What a difference a bit makes. NASA engineers believe they have traced the cause of Voyager 2′s gibberish to single flip of bit in the spacecraft's memory.
"A value in a single memory location was changed from a 0 to a 1," said JPL's Veronia McGregor.
Voyager 2 left Earth on Aug. 20, 1977 to explore Jupiter and Saturn. It successfully finished that mission, then flew by Uranus and Neptune before heading into interstellar space.
It is currently traveling through heliopause - a region of space where the sun's influence ebbs and interstellar forces begin to dominate.
Voyager 2 and its twin, Voyager 1, are both expected to enter interstellar space - the first human-made objects to do so - in the next five years.
Earlier this month, engineers suspended Voyager 2′s science measurements because of an unexpected problem in its communications stream. A glitch in the flight data system, which formats information for radioing to Earth, was believed to be the problem.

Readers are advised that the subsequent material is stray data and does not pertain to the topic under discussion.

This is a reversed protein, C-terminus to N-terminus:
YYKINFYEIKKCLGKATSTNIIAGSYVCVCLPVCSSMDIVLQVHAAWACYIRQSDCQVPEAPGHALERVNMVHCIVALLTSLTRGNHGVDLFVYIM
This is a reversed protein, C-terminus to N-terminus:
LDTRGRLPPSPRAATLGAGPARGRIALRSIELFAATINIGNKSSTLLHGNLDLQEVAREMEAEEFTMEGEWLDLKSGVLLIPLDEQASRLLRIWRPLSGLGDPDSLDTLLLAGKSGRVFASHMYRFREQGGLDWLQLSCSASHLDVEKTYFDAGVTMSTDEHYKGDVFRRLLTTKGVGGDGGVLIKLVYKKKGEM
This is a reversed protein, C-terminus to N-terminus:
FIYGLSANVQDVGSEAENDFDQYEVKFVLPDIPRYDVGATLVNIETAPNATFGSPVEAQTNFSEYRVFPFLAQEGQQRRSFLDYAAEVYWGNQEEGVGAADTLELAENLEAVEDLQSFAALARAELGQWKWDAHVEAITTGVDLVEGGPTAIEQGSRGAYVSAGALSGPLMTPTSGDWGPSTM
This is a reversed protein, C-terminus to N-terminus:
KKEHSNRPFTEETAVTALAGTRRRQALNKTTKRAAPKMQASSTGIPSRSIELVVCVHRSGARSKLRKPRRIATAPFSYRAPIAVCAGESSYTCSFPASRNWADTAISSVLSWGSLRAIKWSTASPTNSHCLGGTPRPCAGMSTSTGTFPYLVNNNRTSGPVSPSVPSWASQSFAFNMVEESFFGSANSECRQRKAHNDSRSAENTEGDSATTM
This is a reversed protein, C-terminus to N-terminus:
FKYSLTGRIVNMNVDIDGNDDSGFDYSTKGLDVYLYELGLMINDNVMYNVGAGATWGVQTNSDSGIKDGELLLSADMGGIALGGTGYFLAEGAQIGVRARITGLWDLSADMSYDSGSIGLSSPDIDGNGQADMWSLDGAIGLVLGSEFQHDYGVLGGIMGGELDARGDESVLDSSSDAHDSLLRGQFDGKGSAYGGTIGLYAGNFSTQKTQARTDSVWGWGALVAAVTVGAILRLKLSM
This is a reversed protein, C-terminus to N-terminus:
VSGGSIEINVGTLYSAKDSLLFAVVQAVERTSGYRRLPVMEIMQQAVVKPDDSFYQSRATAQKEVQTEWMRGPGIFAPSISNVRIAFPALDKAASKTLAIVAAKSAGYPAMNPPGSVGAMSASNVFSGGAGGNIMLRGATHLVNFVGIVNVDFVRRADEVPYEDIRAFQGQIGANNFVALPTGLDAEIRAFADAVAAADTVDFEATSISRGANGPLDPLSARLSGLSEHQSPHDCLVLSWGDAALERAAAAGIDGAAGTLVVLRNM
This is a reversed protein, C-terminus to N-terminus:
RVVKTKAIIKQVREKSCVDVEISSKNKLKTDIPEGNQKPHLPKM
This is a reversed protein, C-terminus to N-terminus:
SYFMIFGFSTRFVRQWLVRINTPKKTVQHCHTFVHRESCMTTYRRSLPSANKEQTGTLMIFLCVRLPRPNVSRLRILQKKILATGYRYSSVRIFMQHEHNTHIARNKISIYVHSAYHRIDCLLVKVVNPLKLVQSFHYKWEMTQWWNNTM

Engineers were able to replicate the glitch in a computer lab, showing that a single bit flip was responsible. NASA plans to reset Voyager's memory tomorrow.
The spacecraft is so far away it takes nearly 13 hours for a radio signal from Earth, traveling at the speed of light, to reach it, and another 13 hours to receive a response.
Image: Artist's rendering of Voyager 2 in the outer regions of the heliosphere, the magnetic bubble around the solar system generated by the solar wind. Credit: NASA.